By Steven Estrella, Ph.D.
Freedom Photonics (a Luminar company)
There are many ways that I could start this off, but I want to start by being candid. Being in a state of entanglement  for a full-time student and professional engineer is not easy and is not the typical path one would take through life, but it can be extremely rewarding and worthwhile, if the appropriate initial and boundary conditions are used. While it is easy for me now to say, “you should do this”, or “you should not do that”, the truth of the matter is these explanations are really made in hindsight and you need to go out and experience this paradigm for yourself. If you are considering taking this path, you should start by answering the question “why?”  and make sure your academic and professional overlap integral are as close to ‘1’ as possible along the way. There is much to learn about yourself and your surroundings in the process. Yes, you will make some mistakes, but you will also have successes. Here, I will share some of my experiences and lessons learned as a young engineer in a startup company, growing professionally, and simultaneously attending graduate school along the way.
First, I will start off with the early formative years, and share some very practical lessons learned, from being an intern and growing into a full-time employee. Then, I will delve into the middle of my engineering career, where I really gained a lot of practical and hands-on experience, by being open to new opportunities. Finally, I will discuss my experience as a simultaneous full-time graduate student and professional engineer, and some guidance for the inclined participant. Very likely, you will have learned some of these lessons already, but my goal here is to present some useful and practical takeaways for the adventurous engineer that can aid in the decision process.
2. Internship to Full-Time Job
There are a few things one should consider when either looking for an internship, interning and going to school, or transitioning from an internship to a full-time position.
2.1. Get Paid for Your Work
While there is no substitute for a great engineering intern experience at the beginning of your career, you likely have some initial related experience, which has value and should be compensated for. When looking for engineering internships, first focus on ones that are paid for. There are many reasons, but if the aim is to get experience as a “real” engineer, then you should be aware that professional engineers are paid to do a good job: you should be paid to do so as well.
Consider the trade-offs while being in school. You (or someone close to you) are paying tuition for an education: learning is your first job as a student. When considering an internship while in school, look for ones that fundamentally prioritize your academic education over your job. Often, this concept is well understood and abided by in an internship, but it should be discussed early on with a prospective employer. There is no point in paying tuition for an academic education if you are not going to prioritize it: the investment you make in yourself now will pay out dividends later in your career.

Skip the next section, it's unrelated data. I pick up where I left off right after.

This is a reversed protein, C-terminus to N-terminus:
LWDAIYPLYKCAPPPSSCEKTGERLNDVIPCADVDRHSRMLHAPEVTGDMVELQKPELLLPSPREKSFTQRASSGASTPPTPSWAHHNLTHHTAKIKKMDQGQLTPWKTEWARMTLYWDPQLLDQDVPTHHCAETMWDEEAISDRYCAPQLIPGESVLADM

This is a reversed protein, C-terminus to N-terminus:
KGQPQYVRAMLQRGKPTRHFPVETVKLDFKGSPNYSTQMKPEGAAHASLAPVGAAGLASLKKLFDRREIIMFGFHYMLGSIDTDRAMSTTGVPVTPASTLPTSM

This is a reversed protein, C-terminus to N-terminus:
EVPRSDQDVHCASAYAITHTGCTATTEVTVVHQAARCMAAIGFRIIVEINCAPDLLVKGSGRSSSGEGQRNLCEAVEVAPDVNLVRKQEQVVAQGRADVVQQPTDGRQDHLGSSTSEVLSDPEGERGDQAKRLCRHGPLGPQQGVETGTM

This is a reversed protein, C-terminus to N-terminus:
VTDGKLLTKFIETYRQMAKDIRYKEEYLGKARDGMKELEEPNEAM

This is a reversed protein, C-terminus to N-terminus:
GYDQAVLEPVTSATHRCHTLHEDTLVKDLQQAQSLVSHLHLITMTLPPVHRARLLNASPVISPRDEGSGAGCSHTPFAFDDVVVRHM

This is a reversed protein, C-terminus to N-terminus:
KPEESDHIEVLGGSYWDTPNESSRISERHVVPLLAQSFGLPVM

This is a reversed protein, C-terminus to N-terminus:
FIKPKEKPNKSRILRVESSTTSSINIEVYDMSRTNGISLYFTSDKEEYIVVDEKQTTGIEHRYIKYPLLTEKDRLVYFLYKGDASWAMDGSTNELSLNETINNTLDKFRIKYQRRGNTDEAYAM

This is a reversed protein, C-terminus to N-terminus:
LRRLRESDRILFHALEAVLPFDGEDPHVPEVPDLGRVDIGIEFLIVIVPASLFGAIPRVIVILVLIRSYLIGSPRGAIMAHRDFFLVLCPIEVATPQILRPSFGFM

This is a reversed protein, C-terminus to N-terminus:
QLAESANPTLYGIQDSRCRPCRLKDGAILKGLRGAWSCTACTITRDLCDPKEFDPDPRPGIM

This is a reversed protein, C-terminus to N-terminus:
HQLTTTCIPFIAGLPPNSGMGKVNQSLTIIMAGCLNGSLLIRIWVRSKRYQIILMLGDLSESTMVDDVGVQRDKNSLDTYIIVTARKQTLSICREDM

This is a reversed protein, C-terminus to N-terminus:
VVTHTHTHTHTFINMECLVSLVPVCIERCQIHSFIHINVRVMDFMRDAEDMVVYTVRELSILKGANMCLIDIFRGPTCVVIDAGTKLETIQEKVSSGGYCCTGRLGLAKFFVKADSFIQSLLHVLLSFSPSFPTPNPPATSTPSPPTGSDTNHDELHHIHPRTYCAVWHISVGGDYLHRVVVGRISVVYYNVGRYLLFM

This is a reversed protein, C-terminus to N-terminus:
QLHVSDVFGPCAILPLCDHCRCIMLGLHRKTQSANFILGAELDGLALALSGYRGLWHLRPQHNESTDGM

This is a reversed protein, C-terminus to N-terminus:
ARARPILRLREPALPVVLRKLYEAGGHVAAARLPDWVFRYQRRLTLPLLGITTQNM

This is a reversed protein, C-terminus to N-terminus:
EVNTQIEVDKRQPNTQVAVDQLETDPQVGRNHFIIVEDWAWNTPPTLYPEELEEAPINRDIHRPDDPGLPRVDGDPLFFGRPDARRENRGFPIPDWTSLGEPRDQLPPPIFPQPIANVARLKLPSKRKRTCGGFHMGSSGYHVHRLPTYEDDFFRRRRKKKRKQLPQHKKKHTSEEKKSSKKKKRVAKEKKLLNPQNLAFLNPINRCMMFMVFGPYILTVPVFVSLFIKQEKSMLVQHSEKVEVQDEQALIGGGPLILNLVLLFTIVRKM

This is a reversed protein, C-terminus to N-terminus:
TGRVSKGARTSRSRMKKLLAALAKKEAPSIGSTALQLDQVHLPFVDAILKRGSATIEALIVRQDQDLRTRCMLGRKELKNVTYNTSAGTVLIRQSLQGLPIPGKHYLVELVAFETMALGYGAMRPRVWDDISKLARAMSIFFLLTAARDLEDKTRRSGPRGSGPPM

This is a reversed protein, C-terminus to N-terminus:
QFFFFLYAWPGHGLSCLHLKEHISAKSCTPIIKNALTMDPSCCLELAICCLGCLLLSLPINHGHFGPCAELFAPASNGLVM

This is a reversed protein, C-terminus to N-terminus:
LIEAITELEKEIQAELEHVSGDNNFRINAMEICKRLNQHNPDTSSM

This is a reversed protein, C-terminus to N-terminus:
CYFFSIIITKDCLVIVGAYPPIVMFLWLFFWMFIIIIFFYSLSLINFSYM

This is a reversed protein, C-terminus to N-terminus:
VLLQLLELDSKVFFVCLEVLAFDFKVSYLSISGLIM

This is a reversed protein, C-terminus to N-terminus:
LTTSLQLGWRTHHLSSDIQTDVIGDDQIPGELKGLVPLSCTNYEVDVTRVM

2.2. Do a Good Job
If you want to be considered for a full-time opportunity, you need to do a good job. Period. This does not mean that everything you have done was successful, but rather you learned from your mistakes and reapplied your new learning in a virtuous cycle . Employers tend to evaluate an intern for a full-time position as someone who can be trained, learn on the job, and then be successful long term.
Developing good work habits early in your career will make a great impression on those around you. Good examples are being on time (or better yet, being early), being courteous to others, keeping your workspaces clean and organized, being presentable, and so on. These suggestions should come as no surprise, but you would be amazed at how quickly engineers can forget the simple matters as their focus becomes solely on solving challenging problems.
2.3. Negotiate Your First Offer
If you were once an intern now being offered a full-time job, congratulations! Now you should start negotiating your future salary and investment options with your employer. In terms of equity, if they are privately-owned, consider asking for stock-options or profit sharing as part of your total compensation package (TCP). If they are publicly owned, consider asking for restricted stock units (RSU). NOTE: securing equity in a company is an important topic that I will not cover here but is well covered elsewhere . I highly advise you to do your own research and always consult a tax/financial professional.
Raises can be based on a percentage of your base salary, meaning that negotiating a slightly higher salary now can also help later. Salary is not everything, however. Consider your personal time off (PTO) as part of the TCP, and try asking for more, especially if further increases in salary or equity are no longer available (see Fig. 1). There are plenty of great books and articles written on negotiation (e.g., ), and I highly recommend taking the time to read one.
3. Full-Time Growth
When working for a small business, particularly a startup, there are some important considerations. Assuming it is your first professional job, you will often enter a whirlwind of fast-paced learning, development, and excitement.
3.1. Be a Broadband Absorber